Tuesday, August 15, 2017
In the process of a homestead application, it was necessary to have at least two people to testify that the applicant had lived on the land. Jerry Conerly was one of the witnesses to verify that Jack Gatlin was a homesteader. At the time of his testimony, he was a 50 year old farmer. His birth year would have been 1837. He states that Jack Gatlin was his son-in-law. Jerry Conerly lived on his land for 12 years and Jack lived about a mile away. Tom Magee and Gail Brumfield are Jack Gatlin’s neighbors who live about a half a mile away.
Jerry states that he has known Jack for about 18 years living in various places in Pike County. Jack Gatlin was 34 years old in 1887 at the time of his testimony therefore Jerry Conerly knew him since he was 16 years old.
Jerry Conerly states that Jack is a self-employed farmer with no boarding place on the land. He describes the homestead as pine land, timber and farming. The timber on the land has been used only for fencing and farming purposes. Jerry states that he has “been on the land a number of times too many to remember.”
In Question # 21 State in detail the character of the improvements; what they consist of, and when they were made; the value of each distinct improvement, fully describing the same; also weather they were made by the claimant or by some other person.
Jerry’s testimony gives a detailed description of Jack’s family house. The ”Dwelling house , a boxed house of one room with a gallery, with 3 doors and 2 windows, a dirt chimney, a kitchen” On the homestead, there also was a “ log house with one door dirt chimney, a smoke house built with logs; a chicken house made of logs and split pickets; log corn crib with double slabs and a loft overhead; 3 log cotton houses; they were built at different times during the seven years by the claimant, but do not know when each house was built. He has fences and cleared lands. They are valued as follows: Dwelling house worth about $35 ($871.21 in 2017), kitchen worth about 10 dollars ($248.94 in 2017), smoke house $10 ($248.94 in 2017), chicken house $5 ($124.97 in 2017), corn crib, stables worth about $30($746.81 in 2017) , cotton house about $30 ($746.81 in 2017)."
In Question #23 and 24 inquires about the estimated value of the land and how long the claimant has lived on the land. Jack Gatlin and his family have occupied the land since March, 1879. “The land is worth $300 and never been offered for sale that I (Jerry) know of.”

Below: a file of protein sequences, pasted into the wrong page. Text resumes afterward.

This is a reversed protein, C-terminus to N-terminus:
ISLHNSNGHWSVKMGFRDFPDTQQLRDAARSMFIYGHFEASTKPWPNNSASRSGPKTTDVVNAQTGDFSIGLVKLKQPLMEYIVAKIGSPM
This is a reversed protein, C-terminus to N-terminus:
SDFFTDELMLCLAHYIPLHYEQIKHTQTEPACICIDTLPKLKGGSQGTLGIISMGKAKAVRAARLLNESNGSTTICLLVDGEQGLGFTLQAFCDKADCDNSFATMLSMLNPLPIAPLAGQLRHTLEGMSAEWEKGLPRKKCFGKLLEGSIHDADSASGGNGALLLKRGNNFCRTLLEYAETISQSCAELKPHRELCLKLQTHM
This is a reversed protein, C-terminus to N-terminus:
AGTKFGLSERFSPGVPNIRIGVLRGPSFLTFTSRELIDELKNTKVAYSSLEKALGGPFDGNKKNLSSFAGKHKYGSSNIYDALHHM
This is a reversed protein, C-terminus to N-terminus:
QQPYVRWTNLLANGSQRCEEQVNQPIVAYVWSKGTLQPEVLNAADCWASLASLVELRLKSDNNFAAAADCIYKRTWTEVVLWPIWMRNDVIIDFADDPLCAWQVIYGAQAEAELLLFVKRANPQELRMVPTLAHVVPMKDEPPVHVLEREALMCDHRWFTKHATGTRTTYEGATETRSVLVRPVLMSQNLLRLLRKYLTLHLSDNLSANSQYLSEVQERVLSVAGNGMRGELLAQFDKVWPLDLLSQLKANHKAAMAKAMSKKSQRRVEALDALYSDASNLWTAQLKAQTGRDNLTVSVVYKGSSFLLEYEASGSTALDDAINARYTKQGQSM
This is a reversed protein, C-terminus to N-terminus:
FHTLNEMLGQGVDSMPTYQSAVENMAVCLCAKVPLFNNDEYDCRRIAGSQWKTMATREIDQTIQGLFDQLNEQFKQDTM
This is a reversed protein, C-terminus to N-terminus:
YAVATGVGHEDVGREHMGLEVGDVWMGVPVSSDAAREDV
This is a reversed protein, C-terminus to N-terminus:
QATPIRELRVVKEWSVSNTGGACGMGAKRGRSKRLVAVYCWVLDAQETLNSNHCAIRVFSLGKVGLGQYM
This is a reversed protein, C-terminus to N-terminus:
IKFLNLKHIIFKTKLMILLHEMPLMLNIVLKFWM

Jerry states he believes that the family resides on the land and “by seeing him there and at work, and seeing his family there I know he has been living there.
Jerry Conerly signs his testimony with an X.
----The Tree Gardener
Tuesday, August 1, 2017
Jack Gatlin homestead testimony
In the testimony of the homestead claimant, there are a series of questions. These records often have interviews of the homesteader and neighbors providing written oral history and on a timeline.
Jack Gatlin at the time of his homestead testimony was 34 years old in July 16, 1887. His post office address was Walker's Bridge. As a native born citizen, he never filed a prior homestead. He describes the land as ordinary pine land with pine trees and farming.
He made the homestead entry July 1, 1880 and he built a house in March, 1879. He made improvements with about $100 which is the equivalent of $2,353.57 in 2017. He states that he has lived nowhere else.
Question #19 Where have you voted since establishing residence on this land, and where did you last vote and how long have you voted there? Ans. I voted in Holmesville & have always voted there. He states that he was only absent from the land to attend church, visit neighbors and the town on business. His family at that time was a wife and six children.
Jack was asked did he and his family live in the house during the winter after filing with a reply of they did.
In questions # 28 to 30 he provided an account of all his material assets which included the house, furniture, farm implements and livestock. He had a box house was 20 x 27 (540 square feet) with another box house, several out houses, smoke house, corn crib for a total value of $610.00 which is the equivalent of $15,185.04 in 2017.
Questions #33-35 Jack planted crops for seven seasons consisting of corn, cotton and peas. During the first season, he cultivated 8 acres, 9 acres the second season and continued to increase until he had planted 40 acres. I suspect that this detailed inventory was made by the county clerk so they could levy taxes.
In questions 38- 44 Jack states he pays his taxes in Magnolia, Mississippi and there are no other improvements for tax assessments and he alone made the homestead entry not to benefit anyone else.
I really enjoy reading the homestead records from the Bureau of Land Management. The testimony provide original account of the the life of the individual. There is a discrepancy in Jack Gatlin birthday. He was 34 years old in 1887 making his birth year 1853. In the 1900 Pike county, Mississippi Federal Census his birth date is recorded as September, 1881. Jack Gatlin was a productive farmer with a family who utilized his voting franchise and paid taxes.
--- The Tree Gardener